This applet explores the way that floating point numbers are represented in Maple, as discussed in Chapter 2 of Introduction to Scientific Programming.

The formula for Maple's floating point number representation is

```	m x 10^e
```
where m is between [1...10) and e is between minexp and maxexp. m is the mantissa size (the number of digits in the mantissa). 1 is always included in the mantissa, and 10 never is. minexp is the minimum exponent and maxexp is the maximum exponent.

First you'll want to bring up the applet by clicking on the button below.

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An applet would normally go here...

You can see that we have a mantissa size of 1, a minexp of -1 and a maxexp of 1. These values are listed in the fields at the top of the applet. At the bottom of the applet is a graph which shows all the possible foating point numbers which can be made using the given mantissa size and the exponent.

There are two lists above the graph. In the first one are all the posible mantissas. In our case, with a mantissa size of 1, the numbers go from

```	1 through 9
```
The second list has all the possible floating point numbers we can make given the constraints of mantissa size and exponent range. Right now we can represent
```	.1 to .9 by tenths,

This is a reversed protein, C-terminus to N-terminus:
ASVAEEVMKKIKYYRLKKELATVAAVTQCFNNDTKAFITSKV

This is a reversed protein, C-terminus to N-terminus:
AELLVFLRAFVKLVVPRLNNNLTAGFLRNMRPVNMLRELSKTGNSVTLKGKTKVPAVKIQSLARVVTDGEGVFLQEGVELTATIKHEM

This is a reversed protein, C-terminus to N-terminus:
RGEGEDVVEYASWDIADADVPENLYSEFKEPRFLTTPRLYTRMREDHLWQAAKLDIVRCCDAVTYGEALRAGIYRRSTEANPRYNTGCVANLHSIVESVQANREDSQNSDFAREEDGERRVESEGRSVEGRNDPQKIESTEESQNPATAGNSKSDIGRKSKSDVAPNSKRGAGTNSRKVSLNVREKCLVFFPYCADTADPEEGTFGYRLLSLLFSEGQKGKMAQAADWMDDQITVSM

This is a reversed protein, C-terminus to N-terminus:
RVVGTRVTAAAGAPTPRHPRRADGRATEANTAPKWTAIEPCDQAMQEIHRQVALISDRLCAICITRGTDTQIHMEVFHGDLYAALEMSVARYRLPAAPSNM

1 to 9 by ones, and
10 to 90 by tens.
```

When you add 2 of the numbers, sometimes you can get an exact answer and sometimes not. 1 and 2 are in the list (and on the graph) of numbers we can represent , and if you add them

```	1 + 2 = 3
```
3 is also in the floating point list, so it could be represented exactly. You can check this by putting into the equation input field
```	1 + 2
```
or by cliking on the button below, which will put '1 + 2' into the equation field for you.

But, what if we try to add 1 and 10.

```	1 + 10 = 11
```
11 cannot be represented under our current Maple number system, so we would choose the closest number which we can represent which is 10. This is not very accurate
```	11 -> 10
```

This is because as we get further away from 0 the numbers which we can represent get further apart (you can see this on the graph). This is because the number of significant digits stays the same while the number gets larger (exponent gets bigger). If we really wanted to do the above addition of 1 and 10 and get an exact result, we would need to increase the number of significant digits to 2. So, we would increase the mantissa size to 2.

You can see that 11 is now on the FP list and on the graph. Try comming up with other examples yourself, and change the mantissa size, minimum exponent and maximum exponent until you can represent the result. For example 2 + 20, .2 + .3.

If you ever want to get back to the way the applet originally came up (Mantissa Size 1, Minimum Exponent -1, Maximum Exponent 1), then press this button. Try it.

Next, lets try some multiplication. What if we try multiplying 10 and 60?
```	10 * 60 = 600
```
But, 600 isn't on our list. In fact, the closest we can get is 90. (To be sure that 600 isn't on the graph, you can click on the button to the right of the graph(>). This will increase the maximum number the graph shows by 10. In our case, the graph will then show 900, and you can see that 600 does not have a mark above it. To get back to our original view, you can click on the button to the left of the graph(<) or choose reset from the File menu).